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Heraclius (Flavius Heracles Augustus; Flavios Iraklios; c. 575 – February 11, 641) was the Emperor of the Byzantine (Eastern Roman) Empire from 610 to 641.

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Heraclius the Elder

Heraclius the Elder (Heraclius; Ἡράκλειος; died 610) was an East Roman (Byzantine) general and the father of Byzantine emperor Heraclius (r. 610–641).

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Leontia (fl. 610), was the Empress consort of Phocas of the Byzantine Empire.

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List of Byzantine emperors

This is a list of the Byzantine emperors from the foundation of Constantinople in 330 AD, which marks the conventional start of the Byzantine Empire (or the Eastern Roman Empire), to its fall to the Ottoman Empire in 1453 AD.

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List of Roman consuls

This is a list of consuls known to have held office, from the beginning of the Roman Republic to the latest use of the title in Imperial times, together with those magistrates of the Republic who were appointed in place of consuls, or who superseded consular authority for a limited period.

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Magister militum

Magister militum (Latin for "Master of the Soldiers", plural magistri militum) was a top-level military command used in the later Roman Empire, dating from the reign of Constantine the Great.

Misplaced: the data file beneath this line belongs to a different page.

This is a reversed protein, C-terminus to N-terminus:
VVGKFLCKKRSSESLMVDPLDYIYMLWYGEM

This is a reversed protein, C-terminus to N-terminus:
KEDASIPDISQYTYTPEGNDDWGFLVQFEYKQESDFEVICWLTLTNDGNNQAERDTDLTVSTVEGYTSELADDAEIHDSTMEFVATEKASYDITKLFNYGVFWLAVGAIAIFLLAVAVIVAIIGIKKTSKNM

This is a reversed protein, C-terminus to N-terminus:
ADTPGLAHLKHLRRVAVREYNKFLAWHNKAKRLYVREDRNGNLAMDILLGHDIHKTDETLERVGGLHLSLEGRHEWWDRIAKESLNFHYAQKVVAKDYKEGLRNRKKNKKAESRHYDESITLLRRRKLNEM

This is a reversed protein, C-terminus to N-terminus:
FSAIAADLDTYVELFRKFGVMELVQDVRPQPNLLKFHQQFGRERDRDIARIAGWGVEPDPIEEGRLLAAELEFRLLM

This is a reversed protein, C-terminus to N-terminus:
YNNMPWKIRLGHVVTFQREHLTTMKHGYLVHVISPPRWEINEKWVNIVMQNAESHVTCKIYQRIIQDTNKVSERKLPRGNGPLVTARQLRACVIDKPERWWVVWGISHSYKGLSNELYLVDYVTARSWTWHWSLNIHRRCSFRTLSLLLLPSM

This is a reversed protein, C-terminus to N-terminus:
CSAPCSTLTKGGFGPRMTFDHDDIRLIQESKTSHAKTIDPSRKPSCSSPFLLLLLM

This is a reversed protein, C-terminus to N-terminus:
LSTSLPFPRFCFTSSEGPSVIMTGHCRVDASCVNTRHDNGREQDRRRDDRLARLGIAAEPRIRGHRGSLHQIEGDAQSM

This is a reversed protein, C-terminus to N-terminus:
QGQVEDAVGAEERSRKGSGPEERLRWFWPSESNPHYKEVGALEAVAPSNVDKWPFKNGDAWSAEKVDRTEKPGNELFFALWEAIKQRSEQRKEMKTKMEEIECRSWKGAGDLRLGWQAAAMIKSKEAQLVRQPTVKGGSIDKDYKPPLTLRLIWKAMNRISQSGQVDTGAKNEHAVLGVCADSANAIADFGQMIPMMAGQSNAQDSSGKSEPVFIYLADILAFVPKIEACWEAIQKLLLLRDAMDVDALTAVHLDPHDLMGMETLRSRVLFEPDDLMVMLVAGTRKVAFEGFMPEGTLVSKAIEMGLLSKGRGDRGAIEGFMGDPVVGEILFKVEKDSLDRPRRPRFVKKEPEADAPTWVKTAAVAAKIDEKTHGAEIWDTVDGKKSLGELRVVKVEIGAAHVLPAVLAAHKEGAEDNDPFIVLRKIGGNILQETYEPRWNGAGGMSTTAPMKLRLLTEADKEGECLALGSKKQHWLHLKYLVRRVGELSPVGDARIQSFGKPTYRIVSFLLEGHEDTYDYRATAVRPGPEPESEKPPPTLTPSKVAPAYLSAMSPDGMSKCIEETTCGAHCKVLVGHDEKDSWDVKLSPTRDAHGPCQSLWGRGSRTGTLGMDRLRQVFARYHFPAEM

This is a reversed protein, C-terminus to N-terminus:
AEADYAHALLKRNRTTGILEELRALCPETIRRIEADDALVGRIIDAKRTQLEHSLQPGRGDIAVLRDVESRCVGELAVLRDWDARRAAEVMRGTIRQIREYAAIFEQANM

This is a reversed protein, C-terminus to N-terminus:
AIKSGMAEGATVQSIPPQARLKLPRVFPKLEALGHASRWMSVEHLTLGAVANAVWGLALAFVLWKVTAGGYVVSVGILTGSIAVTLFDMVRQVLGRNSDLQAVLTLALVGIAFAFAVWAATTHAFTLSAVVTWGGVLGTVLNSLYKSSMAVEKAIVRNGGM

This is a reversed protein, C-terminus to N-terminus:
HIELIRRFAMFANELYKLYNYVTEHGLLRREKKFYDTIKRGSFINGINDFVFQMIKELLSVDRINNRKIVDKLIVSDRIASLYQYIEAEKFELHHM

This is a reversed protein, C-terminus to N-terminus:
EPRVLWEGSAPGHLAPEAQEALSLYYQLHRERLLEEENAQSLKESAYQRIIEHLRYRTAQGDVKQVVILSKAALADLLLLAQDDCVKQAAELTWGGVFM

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Magister officiorum

The magister officiorum (Latin literally for "Master of Offices", in μάγιστρος τῶν ὀφφικίων, magistros tōn offikiōn) was one of the most senior administrative officials in the late Roman Empire and the early centuries of the Byzantine Empire.

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Maurice (emperor)

Maurice (Flavius Mauricius Tiberius Augustus;; 539 – 27 November 602) was Byzantine Emperor from 582 to 602.

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Mesopotamia (Roman province)

Mesopotamia was the name of two distinct Roman provinces, the one a short-lived creation of the Roman Emperor Trajan in 116–117 and the other established by Emperor Septimius Severus in ca.

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Narses (general under Maurice)

Narses was a Byzantine general of Armenian ancestry active during the reigns of the emperors Maurice and Phocas in the late sixth and early seventh centuries.

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Nicetas (cousin of Heraclius)

Nicetas or Niketas (Νικήτας) was the cousin of Emperor Heraclius.

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Pannonian Avars

The Pannonian Avars (also known as the Obri in chronicles of Rus, the Abaroi or Varchonitai at the Encyclopedia of Ukraine (Varchonites) or Pseudo-Avars in Byzantine sources) were a group of Eurasian nomads of unknown origin: "...

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Priscus (general)

Priscus or Priskos (Πρῖσκος; died 613) was a leading East Roman (Byzantine) general during the reigns of the Byzantine emperors Maurice (reigned 582–602), Phocas (r. 602–610) and Heraclius (r. 610–641).

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Roman Empire

The Roman Empire (Imperium Rōmānum,; Koine and Medieval Greek: Βασιλεία τῶν Ῥωμαίων, tr.) was the post-Roman Republic period of the ancient Roman civilization, characterized by government headed by emperors and large territorial holdings around the Mediterranean Sea in Europe, Africa and Asia.